Women in leadership is not a modern phenomenon.

Cleopatra VII ruled the Egypt, Cyprus and modern-day Libya from 51 BC to 30 BC bringing peace and prosperity to her country bankrupt and divided from civil war. Joan of Arc led the French revolt against English occupation at Orleans in 1429. Queen Elizabeth I (1533-1603) reined in a time revered as the golden age of English history. Mirabai from India, Catherine de Medici from Italy, Catherine the Great from Russia grace history books with leadership roles hoisted by their nobility.

Women from humble means similarly paved the way for women’s rights in the 18th century: Mary Wollstonecraft’s “A Vindication of the Rights of Women”, Jane Austen’s novels as a pioneer-female author, and Sojourner Truth’s speech “Ain’t I a woman?” equating women to men while born a slave.

Susan B. Anthony, Emmeline Pankhurst, Marie Curie, Coco Chanel, Eleanor Roosevelt as well as many others accomplished great strides for future women while confronting a changing society from the Industrial Revolution and the conflict of war.

With all these groundbreaking achievements, how could our modern society still struggle with gender parity?

As gracefully stated in the Barriers and Bias report by the American Association of University Women (AAUW) on the status of women in leadership:

 “Time will not solve the gender leadership gap; action will.”
(AAUW, 2016)

Female contribution to the workforce and to higher education has steeply risen over the past 50 years (AAUW, 2016). Yet men continue to outnumber women in top leadership positions. In the past two decades more women graduate from university than men, nevertheless men are paid 16% more per hour of work (EC, 2015).

Women face multiple barriers from advancing up the corporate ranks. These include stereotypical perceptions of gender roles, lack of suitable mentors or role models, and the organization’s failure to implement gender diversity priorities.

Gap in rate of first promotions

Race and gender representation in the corporate pipeline in 2016

Within large public corporations, female participation in board meetings remains significantly low at 22.7% in 2015. However this has risen from 11.9% in 2010 (EC, 2015). The spike can be accredited to government’s expansion of gender equality legislation and also the change within businesses to clearly define gender diversity targets.  We can see this progress with the “Feminization Index” in France, starting in 2011, which requires company quotas for female representation at board level as well as in management positions.

Women in CEO positions are present in only 5% of the companies in the S&P 500 Index (AAUW, 2016). Yet according to a study by Crédit Suisse in 2012, companies with at least one woman on the board of directors have a higher return of investment. Catalyst’s 2007 report on S&P 500 companies also shows a strong correlation between a higher return on sales, invested capital and equity with women in top decision-making positions. Not only do women increase the bottom line, research shows that women’s participation in management correlates to positive performance outcomes for employees as well as corporate social responsibility in the community (EC, 2015).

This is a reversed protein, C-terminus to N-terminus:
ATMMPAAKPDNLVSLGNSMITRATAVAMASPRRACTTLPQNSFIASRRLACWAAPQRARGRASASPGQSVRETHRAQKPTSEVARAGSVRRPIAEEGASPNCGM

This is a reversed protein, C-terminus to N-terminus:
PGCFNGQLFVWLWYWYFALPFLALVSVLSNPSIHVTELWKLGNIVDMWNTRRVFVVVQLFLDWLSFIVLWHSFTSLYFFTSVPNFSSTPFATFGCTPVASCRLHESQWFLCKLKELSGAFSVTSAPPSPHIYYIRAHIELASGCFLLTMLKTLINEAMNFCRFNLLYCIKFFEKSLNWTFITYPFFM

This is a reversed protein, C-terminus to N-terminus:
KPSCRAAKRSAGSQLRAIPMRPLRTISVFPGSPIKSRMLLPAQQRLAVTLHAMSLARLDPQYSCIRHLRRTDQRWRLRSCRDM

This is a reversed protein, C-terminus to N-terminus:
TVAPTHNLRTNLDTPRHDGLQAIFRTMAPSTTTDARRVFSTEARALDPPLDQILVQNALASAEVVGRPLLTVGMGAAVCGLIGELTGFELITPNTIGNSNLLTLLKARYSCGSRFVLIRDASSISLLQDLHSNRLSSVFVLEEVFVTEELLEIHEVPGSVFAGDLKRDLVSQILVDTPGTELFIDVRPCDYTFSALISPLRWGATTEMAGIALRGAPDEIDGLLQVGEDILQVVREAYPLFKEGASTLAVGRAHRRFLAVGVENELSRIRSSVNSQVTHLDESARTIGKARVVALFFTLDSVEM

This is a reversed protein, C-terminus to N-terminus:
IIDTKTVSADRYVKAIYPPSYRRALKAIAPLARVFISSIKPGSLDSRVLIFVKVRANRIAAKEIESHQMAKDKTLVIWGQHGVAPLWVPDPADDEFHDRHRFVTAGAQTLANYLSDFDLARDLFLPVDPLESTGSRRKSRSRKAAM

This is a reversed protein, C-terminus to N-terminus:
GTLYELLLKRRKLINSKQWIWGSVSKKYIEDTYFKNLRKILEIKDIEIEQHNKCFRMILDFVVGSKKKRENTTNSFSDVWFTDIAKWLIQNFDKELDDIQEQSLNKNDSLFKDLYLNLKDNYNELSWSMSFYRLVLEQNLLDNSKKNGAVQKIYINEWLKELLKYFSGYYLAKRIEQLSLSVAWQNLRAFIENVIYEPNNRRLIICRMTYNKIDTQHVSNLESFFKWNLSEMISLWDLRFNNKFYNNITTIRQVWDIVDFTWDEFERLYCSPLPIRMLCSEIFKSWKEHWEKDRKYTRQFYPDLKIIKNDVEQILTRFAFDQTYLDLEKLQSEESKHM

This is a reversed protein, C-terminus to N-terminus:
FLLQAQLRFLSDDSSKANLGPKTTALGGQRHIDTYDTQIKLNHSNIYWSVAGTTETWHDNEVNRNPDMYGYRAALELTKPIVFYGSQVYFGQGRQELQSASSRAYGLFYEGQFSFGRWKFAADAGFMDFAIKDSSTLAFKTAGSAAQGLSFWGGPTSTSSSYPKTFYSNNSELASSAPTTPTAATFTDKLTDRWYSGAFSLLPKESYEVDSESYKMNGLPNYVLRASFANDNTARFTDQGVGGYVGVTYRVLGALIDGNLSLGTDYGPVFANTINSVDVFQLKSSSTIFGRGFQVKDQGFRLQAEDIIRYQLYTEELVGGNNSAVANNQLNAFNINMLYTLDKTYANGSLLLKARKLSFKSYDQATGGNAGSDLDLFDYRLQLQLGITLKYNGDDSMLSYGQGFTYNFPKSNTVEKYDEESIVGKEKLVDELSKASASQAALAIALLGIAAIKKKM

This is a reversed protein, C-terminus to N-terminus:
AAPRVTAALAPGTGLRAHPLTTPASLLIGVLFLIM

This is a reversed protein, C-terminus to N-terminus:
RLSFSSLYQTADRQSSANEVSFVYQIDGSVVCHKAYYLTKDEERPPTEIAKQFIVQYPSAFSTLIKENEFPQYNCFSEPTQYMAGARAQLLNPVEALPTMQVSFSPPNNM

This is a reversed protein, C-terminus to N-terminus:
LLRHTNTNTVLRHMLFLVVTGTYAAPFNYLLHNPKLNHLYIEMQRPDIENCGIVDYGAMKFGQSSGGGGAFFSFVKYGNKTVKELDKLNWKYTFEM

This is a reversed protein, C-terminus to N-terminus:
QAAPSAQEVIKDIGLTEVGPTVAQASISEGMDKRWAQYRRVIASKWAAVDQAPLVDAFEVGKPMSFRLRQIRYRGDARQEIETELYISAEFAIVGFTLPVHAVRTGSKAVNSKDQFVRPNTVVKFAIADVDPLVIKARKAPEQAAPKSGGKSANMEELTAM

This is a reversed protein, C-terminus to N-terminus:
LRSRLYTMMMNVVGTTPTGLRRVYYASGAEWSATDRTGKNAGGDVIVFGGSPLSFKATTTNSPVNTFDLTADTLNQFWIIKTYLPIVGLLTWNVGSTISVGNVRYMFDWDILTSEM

Government also struggles with gender imparity. In the EU, women only account for 28.5% of members in the lower houses of national parliaments in 2015 (EC, 2015). Although women in politics has steadily grown over the past decade, the average annual growth lags to such a degree that it will take until 2051 for women to equally represent within EU national parliaments. For the United States, one in five members of congress are women, and only six states have female governors (AAUW, 2016). There has yet to be a female US president, as the world witnessed during the controversial 2016 Elections.

Women in national parliaments and governments (%)

According to the World Economic Forum’s report Industry Gender Gap: Women and Work in the Fourth Industrial Revolution (2016), the following are approaches to closing the “gender gap”:

  • Measurement and target setting
  • Mentorship and training
  • Awareness and accountability
  • Work environment and work-life balance
  • Leadership and company commitment
  • Responsibility beyond the office

Society needs to alter its perception of culture, organizations and public policies in order to engage women in leadership positions. By empowering women today, the societal stigma that women are anything less than equal will dissipate with the next generation.

 

Olivia Meiners

Sources

American Association of University Women, (2016). Barriers and Bias: the status of women in leadership. 1st ed. [ebook] Washington, DC: AAUW. Available at: http://www.aauw.org/research/barriers-and-bias/ [Accessed 13 Mar. 2017].

European Commission, (2016). Report on equality between women and men 2015. 1st ed. [ebook] Belgium: European Union. Available at: http://ec.europa.eu/justice/gender-equality/files/annual_reports/2016_annual_report_2015_web_en.pdf [Accessed 13 Mar. 2017].

McKinsey, (2016). Women in the Workplace: 2016. 1st ed. [ebook] McKinsey&Company. Available at: http://www.mckinsey.com/business-functions/organization/our-insights/women-in-the-workplace-2016 [Accessed 13 Mar. 2017].

World Bank, (2015). Women, business and the law 2016. 1st ed. Washington (DC): World Bank.

World Economic Forum, (2016). The Industry Gender Gap Women and Work in the Fourth Industrial Revolution. 1st ed. [ebook] Genève: World Economic Forum. Available at: http://www3.weforum.org/docs/WEF_FOJ_Executive_Summary_GenderGap.pdf [Accessed 13 Mar. 2017].

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